The reason is simple - pupils must chase high marks to get into good middle schools and universities since only graduates from top universities find it easy to get jobs.

ren.wei@scmp.com

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This article is now closed to comments

shuike
I wonder what system the author Daniel Ren would want his children to grow up in - Western or Chinese? If the Chinese system is just cramming & retards innovation, then the speed at which the Chinese economy was able to grow from near bottom to No. 2 (& soon No. 1) in a mere fraction of the time it took the West to do the same - is not innovative, then you got me confused.
likingming
Daniel Ren must be very poor in mathematics !
pgb
The comment "lack innovative or critical thinking skills" is repeated almost every time someone is ciritical of the education system in Shanghai, and China, generally. It is an old and out of date perspective. As with every educational system in the west, China's system continues, and will continue, to evolve. In my experience working with Chinese graduates for more than 7 years, they are smart, hardworking, talented, and quite capable of innovative and critical thinking. The primary differences with the UK and other western countries is that in China, 1- the "cool kids" are the smart ones and to be emulated and not the "athletes" admired so much elsewhere and 2- they are very hardworking with tremendous support from parents and teachers.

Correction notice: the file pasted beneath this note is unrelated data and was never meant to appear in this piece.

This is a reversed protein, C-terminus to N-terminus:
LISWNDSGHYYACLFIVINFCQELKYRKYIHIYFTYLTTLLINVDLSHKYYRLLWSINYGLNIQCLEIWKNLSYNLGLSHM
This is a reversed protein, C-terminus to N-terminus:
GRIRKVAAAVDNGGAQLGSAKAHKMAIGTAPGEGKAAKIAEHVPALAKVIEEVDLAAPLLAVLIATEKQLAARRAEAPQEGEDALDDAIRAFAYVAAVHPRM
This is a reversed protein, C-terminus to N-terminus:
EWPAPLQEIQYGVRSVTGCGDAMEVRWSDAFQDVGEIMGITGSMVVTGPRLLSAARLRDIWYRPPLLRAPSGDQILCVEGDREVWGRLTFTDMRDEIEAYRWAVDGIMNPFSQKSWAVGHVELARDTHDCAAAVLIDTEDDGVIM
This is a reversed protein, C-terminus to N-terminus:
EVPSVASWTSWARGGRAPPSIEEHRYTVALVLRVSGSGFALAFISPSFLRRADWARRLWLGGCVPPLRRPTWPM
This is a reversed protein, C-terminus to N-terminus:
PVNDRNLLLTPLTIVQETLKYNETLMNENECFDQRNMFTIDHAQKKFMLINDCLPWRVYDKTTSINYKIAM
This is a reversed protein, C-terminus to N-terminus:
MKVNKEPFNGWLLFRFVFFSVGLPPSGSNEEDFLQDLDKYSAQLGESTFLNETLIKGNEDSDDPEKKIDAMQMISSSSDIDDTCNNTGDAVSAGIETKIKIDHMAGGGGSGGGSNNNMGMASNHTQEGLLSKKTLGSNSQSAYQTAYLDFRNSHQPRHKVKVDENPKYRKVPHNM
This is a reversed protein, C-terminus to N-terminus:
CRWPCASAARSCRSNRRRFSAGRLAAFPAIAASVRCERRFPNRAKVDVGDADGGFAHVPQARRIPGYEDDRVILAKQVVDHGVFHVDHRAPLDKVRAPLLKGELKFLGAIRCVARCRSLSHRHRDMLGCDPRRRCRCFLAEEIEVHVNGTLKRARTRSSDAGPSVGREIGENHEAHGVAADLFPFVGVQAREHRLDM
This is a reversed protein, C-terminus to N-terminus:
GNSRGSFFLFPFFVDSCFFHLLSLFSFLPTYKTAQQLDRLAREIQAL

johnyuan
To pgb,
.
Confucianism still controls the education – children are taught to be circumspective of others over anything else. Individualism is suppressed. Furthermore, the very keen competition for one’s future survival is well understood by parents that extra effort must insist upon their kid. A parent explained to me China just has too many people fighting for the same job. She has her kid attending tutorial classes on Saturday and Sunday.
.
Early, Xi Jinping instructed schools not to assign too much homework. But, tradition and competition in the minds of the parents and educators, I am afraid the students would have much choice.
.
Running away abroad is popular and seemingly the only alternative. This is so affirming what education critique on China’s education.
johnyuan
'The reason is simple - pupils must chase high marks to get into good middle schools and universities since only graduates from top universities find it easy to get jobs.'
.
There is no reason why examinations CAN'T be changed to be more practical.
.
Status quo and profit have kept testing and examination unchanged. Only government with a resolution could cut out otherwise the nonsense what all children need to learn – algebra?, calculus?, trigonometry?, and Applied Maths before attending university.
dienw
Don't understand your last sentence but agree with your second post in reply.
johnyuan
But Britain is heading backwards.
.
Britain is desperate because its education produces poor numeracy which is said costing the country £20 billion (HK$257 billion) a year. How it arrived such a conclusion is questionable.
.
But how much is it costing China for educating its children who become lack in innovative or thinking critical skill? Have Britain considered that? Why just look at the PISA test result? Why not look at productivity per capita or how may leaders in all disciplines? Let me tell you, despite a small country, Britain is far ahead of many countries which are many times bigger.
.
You must be kidding to have the British kids to emulate the Shanghai’s – just to get a higher score in PISA tests?